Managing an organizational transition towards Corporate Social Responsibility- n interview with Mr. James Gray-Donald, Sustainability Leader at Sears Canada Inc. Mr. Gray-Donald says if you’re able to respond to societal challenges and solve problems with your core business, whether it’s health, security, the environment or even the disposable income reduction which most people in North America are facing, it is likely that you are going to have to change the approach you take. Whether that’s just a marketing change or a strategic change, you will need to re-orient your approach. If you just pitch your product in a slightly different way, chances are that’s not going to grab new market share and be convincing in the marketplace.
What does it take to innovate? Arcus Consulting Group has launched a major initiative to explore growth and innovation as key elements of corporate and business unit strategy. A majority of executives say it involves a pervasive corporate culture, deeper customer insight and a comprehensive strategy that will enable an organization to offer its customers important added value. They say such steps reduce costs, increase sales and achieve higher earnings. But how does one come up with new solutions, and can innovation really be part of a strategy plan? Arcus’ multi-industry survey of senior executives found that of all the challenges companies face in this area, the biggest challenge is finding ways to create a “culture of innovation”.
As Arcus research indicates, doing so means that you need to be surrounded by highly talented people. It also means finding a way to transmit your passion to them, so they will buy into your vision of the future, perform at the highest possible levels, and come up with innovative solutions to the challenges of achieving the vision. No surprise, then, that the topic of innovation has been gaining ground as CEOs seek to incorporate concepts like a “culture of innovation” into their assessments of a company’s long-term value.
Arcus: What challenges do Organizations face with regard to sustainability?
Mr. Gray-Donald: The challenge many companies are facing now is the transition of sustainability. So basically you are a cost centre in the organization that performs a function that many people in the organization didn’t think was necessary and a few people think is necessary now maybe from a risk aversion / maybe slight brand enhancement / a few shareholders might be demanding it perspective. [Sustainability] is sort of a responsibility reporting function, saying “We are an ethical member of the corporate community and of society and here is a bit of evidence that’s the case”.
As a reporting function, Sustainability is how we are viewed in the community and it means we need to be participating in the green side. Sometimes that comes about from someone’s role within the organization, it could be through what competitors or doing or in some cases, it’s even cocktail parties where executives hear about examples of where cost savings have been seen. Then the efficiency side comes up. Maybe 10-20 percent of executives have a strong belief that sustainability practitioners within an organization can find efficiency improvements that other people haven’t found. And there will be lots of studies that say 75 percent of CEO’s think that things are fantastic. But when it comes to actually executing a business imperative and dedicating resources to actual process changes within that organization I would say the number would be quite a bit smaller.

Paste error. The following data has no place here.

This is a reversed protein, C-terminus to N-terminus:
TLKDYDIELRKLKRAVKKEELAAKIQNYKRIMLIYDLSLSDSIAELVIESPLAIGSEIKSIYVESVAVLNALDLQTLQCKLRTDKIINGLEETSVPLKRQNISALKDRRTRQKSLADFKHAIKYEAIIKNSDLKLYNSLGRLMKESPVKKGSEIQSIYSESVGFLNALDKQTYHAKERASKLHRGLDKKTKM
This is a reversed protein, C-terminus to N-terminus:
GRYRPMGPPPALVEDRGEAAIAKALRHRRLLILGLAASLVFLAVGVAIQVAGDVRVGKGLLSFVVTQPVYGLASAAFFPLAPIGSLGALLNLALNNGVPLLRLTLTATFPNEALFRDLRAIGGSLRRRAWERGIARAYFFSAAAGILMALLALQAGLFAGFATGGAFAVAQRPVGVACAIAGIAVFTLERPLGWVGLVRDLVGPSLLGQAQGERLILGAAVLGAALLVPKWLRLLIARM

Sustainability is also another channel for charity. Historically, we normally wrote cheques to social organizations but now maybe companies consider writing some of those cheques to environmental ones. And probably that means we are going to spread it a bit broader rather than increasing our donations in not a particularly good year. Oftentimes an organization doesn’t have the inhouse knowledge of how to execute and so experts with a sustainability type of background may be brought in to help.
Sustainability and Society
Arcus: Michael Porter talks about the importance of shared value- for an organization to understand its core value proposition to society. Can organizations recalibrate their strategies to focus on both- shareholder value and good for society?
Mr. Gray-Donald: When you look at where Sustainability is going, look at Michael Porter’s article around shared values that looks at how sustainability can be accretive, or increase the value to an organization, through re-understanding of the core value proposition that the organization offers to society.